Friday, October 12, 2012

2 Years

I woke up this morning to an alarm going off at 5. Not an alarm on a clock, not an alarm on a phone, the alarm on the bed of my 5 year old sleeping next to me that tells me when he's having a seizure, or when he stops breathing. As always I hopped out of bed, but found nothing more than that he had rolled off the sensor and triggered the alarm. This is a completely normal occurrence that happens 10-12 times a week. Sometimes I find him sleeping on the floor because he's rolled out of bed, but others I find him face down in his pillow convulsing violently and know that without that alarm the morning could end in tragedy. What do I do when I find him like that? Do I panic, do I call an ambulance? Nope, I calmly turn him on his side and give the clock a quick glance to check the time. I stay with him rubbing his back until he comes out, or I notice it's not stopping and I need to give him medication to stop it for him. He always comes out with a very deep breath to fill up his chest again, then fidgets around as his brain searches for normalcy. I cover him back up, kiss him on the head, and tell him I love him. Then get up and go about my day.

2 years ago on this day at approximately 3 in the afternoon this routine was played out for the first time. The difference is I didn't have my honorary degree in neurology. I had no idea what was going on, I didn't even know what a seizure was. I saw my silly boy slump down in a chair and I assumed he was "playing dead" as 3 year old boys love to do. I remember calmly getting up with a smile on my face, then I remember the look on his face. It's burned into my brain forever. His head was thrown back, his eyes were rolled back in his head, and he was gurgling. Seizure safety is to lay the person on their side. I didn't know this, I thought he was choking. I flipped him up over my shoulder and smacked him on the back as I made a 911 call for the first time in my life. I don't even remember what the lady on the other end said to me. I held him as he came out and collapsed in my arms as the paramedics showed up. They put him on oxygen and assessed him as they told me he most likely had a seizure. I called Mike at that time to tell him. I remember trying to speak as calmly as possible and told him he had a seizure and the paramedics were taking him to the hospital. I heard him half scream, half cry "What?" from the other side of the phone. I lost it and gave the phone to one of the paramedics because I couldn't keep my emotions in check anymore. He arrived just minutes later to ride to the hospital with him. I was left in the doorway holding a then 8 month old Taylor completely in shock.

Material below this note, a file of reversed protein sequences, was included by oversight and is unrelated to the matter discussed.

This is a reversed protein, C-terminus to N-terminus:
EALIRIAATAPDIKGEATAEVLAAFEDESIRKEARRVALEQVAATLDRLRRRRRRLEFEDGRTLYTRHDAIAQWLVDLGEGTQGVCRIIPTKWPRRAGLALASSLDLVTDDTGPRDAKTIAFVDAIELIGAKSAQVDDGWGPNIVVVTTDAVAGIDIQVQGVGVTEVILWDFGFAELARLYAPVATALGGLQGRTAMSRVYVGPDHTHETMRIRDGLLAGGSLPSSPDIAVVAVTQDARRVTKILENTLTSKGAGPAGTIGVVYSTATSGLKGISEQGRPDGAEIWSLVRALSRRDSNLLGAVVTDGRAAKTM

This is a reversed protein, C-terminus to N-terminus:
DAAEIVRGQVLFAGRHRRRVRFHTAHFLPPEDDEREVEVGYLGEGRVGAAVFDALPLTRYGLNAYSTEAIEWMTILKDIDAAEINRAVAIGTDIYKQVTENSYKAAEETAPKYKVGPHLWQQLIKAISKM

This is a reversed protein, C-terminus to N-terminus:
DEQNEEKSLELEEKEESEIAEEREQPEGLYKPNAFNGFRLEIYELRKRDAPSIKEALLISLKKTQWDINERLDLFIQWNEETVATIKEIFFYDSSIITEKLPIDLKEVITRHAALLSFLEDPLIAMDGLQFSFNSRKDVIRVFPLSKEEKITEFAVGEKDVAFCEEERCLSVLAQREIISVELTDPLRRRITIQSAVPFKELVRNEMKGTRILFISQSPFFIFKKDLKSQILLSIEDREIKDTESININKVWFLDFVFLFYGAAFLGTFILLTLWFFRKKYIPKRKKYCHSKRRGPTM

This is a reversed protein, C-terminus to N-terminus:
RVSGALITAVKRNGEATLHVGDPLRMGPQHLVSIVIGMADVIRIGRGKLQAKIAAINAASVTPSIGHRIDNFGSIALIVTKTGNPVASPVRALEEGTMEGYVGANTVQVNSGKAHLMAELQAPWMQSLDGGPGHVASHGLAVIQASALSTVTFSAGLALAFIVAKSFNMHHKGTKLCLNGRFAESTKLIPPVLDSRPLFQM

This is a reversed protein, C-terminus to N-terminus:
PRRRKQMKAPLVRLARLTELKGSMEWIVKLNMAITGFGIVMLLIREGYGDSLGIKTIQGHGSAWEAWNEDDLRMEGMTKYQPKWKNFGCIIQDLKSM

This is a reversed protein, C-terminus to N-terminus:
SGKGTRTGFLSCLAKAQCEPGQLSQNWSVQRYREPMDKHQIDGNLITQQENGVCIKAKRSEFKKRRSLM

I made it to the hospital soon after. I found him sleeping, and was informed he had a CT and full blood panel done and that nothing was out of the normal. We were told it was febrile, and he had a fever that we missed. We were told febrile seizures are extremely common in kids, and that it wouldn't happen again. Just go home and go on with your life, it's no big deal. So we did.

That was the worst day of my life. That whole scene plays out in my dreams almost every night. I wake up in a panic, but unfortunately I realize the nightmare is our reality. I glance over and see the shell of the boy he's become. I see the oxygen tubes on his face. I hurt for him. The upside is he's young. Since this started at 3 he didn't have enough time to develop self awareness before it hit. I don't think he even realizes he's different than other kids, he just loves everyone, and sees everyone as equal. I wish everyone could live their lives through the same eyes, there would be so much less hate and discrimination in the world.